Instilling mental toughness is also part of a thorough education

Sep 22 2023

Instilling mental toughness is also part of a thorough education

Nana korobi ya oki – Fall down seven times, get up eight
-Japanese proverb

If you get a chance, check out the fall sports teams. You could brave the heat and catch a match of our soccer teams. Win or lose, they’re fun to watch, and it’s obvious that they enjoy playing.

Or you could opt for a cooler venue and watch the volleyball teams. Like the soccer team, they play hard and compete admirably.

All the teams have demonstrated mental toughness in recent matches. For example, the varsity soccer team recently bounced back from a frustrating loss with a dominant performance in the following match.

During middle school, this year’s 9th and 10th graders had talent but struggled against physical teams that literally pushed them around. After one middle school match, the coaches scheduled a scrimmage that mixed middle schoolers and varsity players. The older players did plenty of body checking and the younger players got knocked around a little, but they progressed quickly.

That team went on to win their first district championship in more than a decade, and perform at a high level once they hit high school. They have a long season ahead of them with many ups and downs; we wish these Cobras all the best as they continue to play “the beautiful game.”

Those of us in the gym a few weeks ago witnessed a similar demonstration of resilience by the JV volleyball team. After winning the first game handily against Concordia, the girls experienced a lapse and dropped the second set thus proving the old adage that “the best thing about freshmen is that they become sophomores.”

In the third and deciding set up to 15 points, the Cobras dug themselves into a deep hole going down 13-4. That’s when they decided that they were not going to lose. In a game worthy of an inspirational movie like the classic “Hoosiers,” the girls simply would not give up and clawed their way back.

The gym erupted when our girls won 15-13; perhaps the sweetest sight was the varsity girls enveloping their younger teammates and congratulating them with hugs and cheers. The previous weekend, these same varsity players convincingly won a tournament in Boerne running over their opponents without losing a single set.

Congratulations to the student-athletes and coaches for providing us with lessons of grit, determination, and sportsmanship!

These recent examples demonstrate what we try to do at Keystone in the classroom, in the theater and the studio, and on the courts and fields of play. We want to challenge our students and build resilience, so they can handle the unexpected but inevitable challenges and setbacks of growing up.

Last spring, fourth graders demonstrated their toughness when they kept their calm during a middle of the night thunderstorm during their Outdoor Education trip to Government Canyon. This year’s 8th graders showed a similar strength against the elements on their recent trip to Yellowstone National Park.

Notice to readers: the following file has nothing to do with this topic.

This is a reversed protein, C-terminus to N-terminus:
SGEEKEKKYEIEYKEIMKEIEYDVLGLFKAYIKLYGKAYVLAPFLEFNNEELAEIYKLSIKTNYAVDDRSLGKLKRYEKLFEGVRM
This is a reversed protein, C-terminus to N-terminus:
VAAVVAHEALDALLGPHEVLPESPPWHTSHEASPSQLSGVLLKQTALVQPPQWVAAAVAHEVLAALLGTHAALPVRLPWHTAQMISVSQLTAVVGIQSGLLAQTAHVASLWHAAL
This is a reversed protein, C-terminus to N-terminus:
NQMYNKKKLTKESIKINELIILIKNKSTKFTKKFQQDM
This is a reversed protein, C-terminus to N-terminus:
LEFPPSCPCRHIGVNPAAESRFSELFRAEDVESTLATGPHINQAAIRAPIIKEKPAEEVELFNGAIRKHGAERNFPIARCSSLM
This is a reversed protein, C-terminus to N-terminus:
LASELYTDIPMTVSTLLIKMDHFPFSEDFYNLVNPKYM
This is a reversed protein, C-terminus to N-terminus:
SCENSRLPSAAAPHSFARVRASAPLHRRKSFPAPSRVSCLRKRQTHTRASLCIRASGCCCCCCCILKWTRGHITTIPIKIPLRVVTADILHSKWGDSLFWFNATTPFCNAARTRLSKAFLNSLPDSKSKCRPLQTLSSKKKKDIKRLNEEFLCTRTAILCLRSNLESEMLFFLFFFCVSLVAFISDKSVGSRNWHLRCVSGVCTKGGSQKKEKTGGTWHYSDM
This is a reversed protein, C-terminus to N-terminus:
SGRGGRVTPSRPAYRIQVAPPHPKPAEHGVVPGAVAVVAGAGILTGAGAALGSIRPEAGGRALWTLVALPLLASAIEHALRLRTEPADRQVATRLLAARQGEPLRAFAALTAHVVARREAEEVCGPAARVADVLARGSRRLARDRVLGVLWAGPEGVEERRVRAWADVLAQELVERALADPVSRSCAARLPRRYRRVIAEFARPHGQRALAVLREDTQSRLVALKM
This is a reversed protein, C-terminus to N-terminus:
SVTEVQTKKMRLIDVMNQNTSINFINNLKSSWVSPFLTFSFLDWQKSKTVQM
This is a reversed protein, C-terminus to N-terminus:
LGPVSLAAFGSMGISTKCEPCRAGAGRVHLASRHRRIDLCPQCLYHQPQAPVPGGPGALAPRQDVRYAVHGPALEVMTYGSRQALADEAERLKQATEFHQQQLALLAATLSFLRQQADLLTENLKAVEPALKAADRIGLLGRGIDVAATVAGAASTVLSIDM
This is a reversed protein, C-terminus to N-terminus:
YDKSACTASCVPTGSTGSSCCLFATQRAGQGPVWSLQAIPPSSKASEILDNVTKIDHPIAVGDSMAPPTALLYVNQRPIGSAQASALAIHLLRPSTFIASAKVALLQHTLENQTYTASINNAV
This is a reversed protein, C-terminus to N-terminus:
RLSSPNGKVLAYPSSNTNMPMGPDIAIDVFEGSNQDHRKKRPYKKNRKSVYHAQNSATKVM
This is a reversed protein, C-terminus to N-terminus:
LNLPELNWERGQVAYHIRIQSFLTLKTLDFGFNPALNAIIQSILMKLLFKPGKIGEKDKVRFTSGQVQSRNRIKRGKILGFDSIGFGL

Keystone students learn how to bounce back when they encounter a seemingly insoluble math or computer science problem, or the first draft of their essay cannot convey what they wish to express. Perhaps, the data they’ve collected refutes the initial hypothesis of their science fair project. I recently discussed with a group of ninth graders what they could say for an English assignment. They were flummoxed, but through the process of talking it out, they developed ideas that could turn into excellent papers.

The work at Keystone is challenging. However, in overcoming what may seem insurmountable, students discover what they are capable of achieving and gain the confidence to take on even more. They realize they have strengths they never knew were there. Students learn that self-esteem does not come from inflated praise but from the satisfaction of a hard job well done. Perhaps this is one reason our alumni are accepted to the finest colleges and universities in the country and they excel in their post-secondary school endeavors.

As parents, it can be difficult to see our children grapple with an assignment or a conflict. It makes us feel vulnerable and question our parenting. (As the father of two now-grown sons, I can tell you my wife and I felt this often.) For the most part, though, what can appear impossible to a child may simply represent a higher level of challenge. Indeed, we inadvertently hurt our children by rescuing them too quickly and preventing them from learning how to overcome difficulties.

In the past, people talked about helicopter parents metaphorically flying overhead and constantly surveilling their children. The newer image is snowplow or bulldozer parents who clear every obstacle out of their children’s way. While tempting, running interference for them renders our children helpless in the long term.

As educators, we look forward to partnering with you and helping your children learn how truly extraordinary they are as students and how exceptional they are as people.

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